We don’t really know. And because the studies done on people with these conditions and vitamin D levels are mostly observational, all we can do is draw a link between the two. We can’t really establish causation. For example, the elderly are frequently affected by covid and by low vitamin D levels. Which came first, the chicken, or the egg?
Vitamin D is also a negative acute-phase reactant, meaning that vitamin D levels fall during infection. If we don’t have pre-infection vitamin D levels for someone, it’s tough to determine whether they had low D status before getting ill, or if their low D is a result of the illness.
A lot of evidence around vitamin D’s link with Covid seems to be based on correcting a vitamin D deficiency, rather than bolstering already-normal blood levels of D with more and more of it.
A study published in the Lancet in January 2021 showed that people who had adequate blood levels of vitamin D didn’t get any significant benefit from taking vitamin D to prevent respiratory infections. It did find that vitamin D supplementation appeared to decrease duration of symptoms, but these findings weren’t clinically significant.
Other, more questionable benefits of vitamin D include:
May lower risk of falls in the elderly.
May lower risk of cancer.
Studies are inconclusive.
May help lower risk for cardiovascular disease.
Again, we can’t establish causation here.
Which vitamin D supplements should we be taking?
D3, which is widely available everywhere supplements are sold, is the best choice. D2 supplements are also available, but the body seems to use D2 less efficiently than it does D3.
D3 is the type of vitamin D that our body synthesizes from sunlight. D2 is found in plants, and isn’t made by the human body.
Because vitamin D is fat-soluble, you should take it with a source of fat – ideally, around mealtime.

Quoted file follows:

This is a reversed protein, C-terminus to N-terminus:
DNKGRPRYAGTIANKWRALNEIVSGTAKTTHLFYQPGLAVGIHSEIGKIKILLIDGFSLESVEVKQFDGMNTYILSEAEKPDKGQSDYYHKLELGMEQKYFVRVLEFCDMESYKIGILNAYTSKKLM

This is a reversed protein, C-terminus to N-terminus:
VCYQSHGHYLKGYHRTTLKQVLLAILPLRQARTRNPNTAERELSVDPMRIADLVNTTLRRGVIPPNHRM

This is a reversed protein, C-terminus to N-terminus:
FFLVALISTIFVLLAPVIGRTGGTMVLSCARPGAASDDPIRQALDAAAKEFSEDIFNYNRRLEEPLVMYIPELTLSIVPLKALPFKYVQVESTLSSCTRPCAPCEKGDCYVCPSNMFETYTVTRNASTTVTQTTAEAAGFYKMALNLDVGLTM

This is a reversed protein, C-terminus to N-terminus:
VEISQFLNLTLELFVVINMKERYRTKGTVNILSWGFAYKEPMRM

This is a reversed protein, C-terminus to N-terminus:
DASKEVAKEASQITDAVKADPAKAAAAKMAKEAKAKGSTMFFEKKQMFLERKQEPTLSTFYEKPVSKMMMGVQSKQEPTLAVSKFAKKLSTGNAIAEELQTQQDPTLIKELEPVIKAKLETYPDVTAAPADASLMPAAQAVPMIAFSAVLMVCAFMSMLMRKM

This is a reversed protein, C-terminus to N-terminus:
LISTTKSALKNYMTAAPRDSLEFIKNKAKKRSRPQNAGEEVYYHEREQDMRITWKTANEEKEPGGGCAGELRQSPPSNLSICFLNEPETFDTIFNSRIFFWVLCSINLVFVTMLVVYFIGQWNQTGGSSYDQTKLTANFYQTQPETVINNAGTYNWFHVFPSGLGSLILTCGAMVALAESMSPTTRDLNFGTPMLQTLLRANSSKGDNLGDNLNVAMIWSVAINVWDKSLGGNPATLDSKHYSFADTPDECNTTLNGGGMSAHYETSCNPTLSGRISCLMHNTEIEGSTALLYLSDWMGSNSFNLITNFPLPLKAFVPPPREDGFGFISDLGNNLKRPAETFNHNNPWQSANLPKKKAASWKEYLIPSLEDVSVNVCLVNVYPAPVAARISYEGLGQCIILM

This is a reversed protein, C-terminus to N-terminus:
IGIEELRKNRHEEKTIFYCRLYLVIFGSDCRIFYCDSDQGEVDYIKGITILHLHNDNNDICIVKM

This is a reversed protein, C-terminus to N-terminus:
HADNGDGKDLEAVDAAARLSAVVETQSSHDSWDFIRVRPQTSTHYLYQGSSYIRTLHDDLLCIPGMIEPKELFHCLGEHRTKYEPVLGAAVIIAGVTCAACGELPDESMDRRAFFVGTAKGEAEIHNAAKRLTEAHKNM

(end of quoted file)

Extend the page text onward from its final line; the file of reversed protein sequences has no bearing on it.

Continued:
How much do we need?
There are people out there who are taking up to 20,000 IU of vitamin D a DAY! Is this smart? Will mega dosing vitamin D really help us more than taking the standard dose?
The RDA for vitamin D for adults is 600-800 IU/day. But as I mentioned above, some people are going far and beyond that amount. And honestly, the RDA is surrounded by a lot of controversy. There are many, many doctors and other professionals who believe that 600IU is too low to correct and maintain adequate blood levels of vitamin D.
But what if you take too much?
Because it’s a fat soluble vitamin that’s stored in our fat cells (and not peed out like a water soluble vitamin, such as vitamin C), it’s rare – but possible – to overdose on D.
Vitamin D toxicity can result from super-high doses (more than 10,000 – 40,000 IU a day, but sometimes less), taken for long periods. It’s also important to note that vitamin D toxicity manifests itself in an overload of calcium, which causes weakness, arrhythmias, and kidney damage, among other things.
The tolerable upper limit for vitamin D is listed at 4000IU/day and really, there isn’t any research that suggests that more than that is effective for anything. In fact, aiming for vitamin D sufficiency (ie: if you’re deficient, correcting that, and maintaining adequate, normal blood levels of vitamin D) by taking 1000IU-2000IU a day has been suggested.
This is the thing:
I feel like there’s a lot we don’t know about vitamin D and disease prevention. But what we do know is that people who get sick with a variety of illnesses, seem to be low in vitamin D. Whether vitamin D is the cause or just an effect of that, we don’t know, since it’s tough to pinpoint cause and effect and each nutrient. And often, we don’t have pre-illness D levels to compare to.
But vitamin D is required for health, and many of us don’t get enough. But studies point to the benefits of correcting low levels of vitamin D, versus supplementing already-adequate levels with high doses of D.
Maintaining your intake of vitamin D to keep your levels normal, is a good idea – so I do recommend that you take vitamin D, especially in the winter. And especially if you’re in a high-risk group. Don’t mega dose.
But don’t expect vitamin D to be a replacement for good health hygiene, vaccines, or masks. Vitamin D, or a combination of vitamin D and ANYTHING ELSE, is not effective against illness, without these other precautions.
Here’s a recipe with a good source of D: my Asian-Style Salmon Poke Bowls.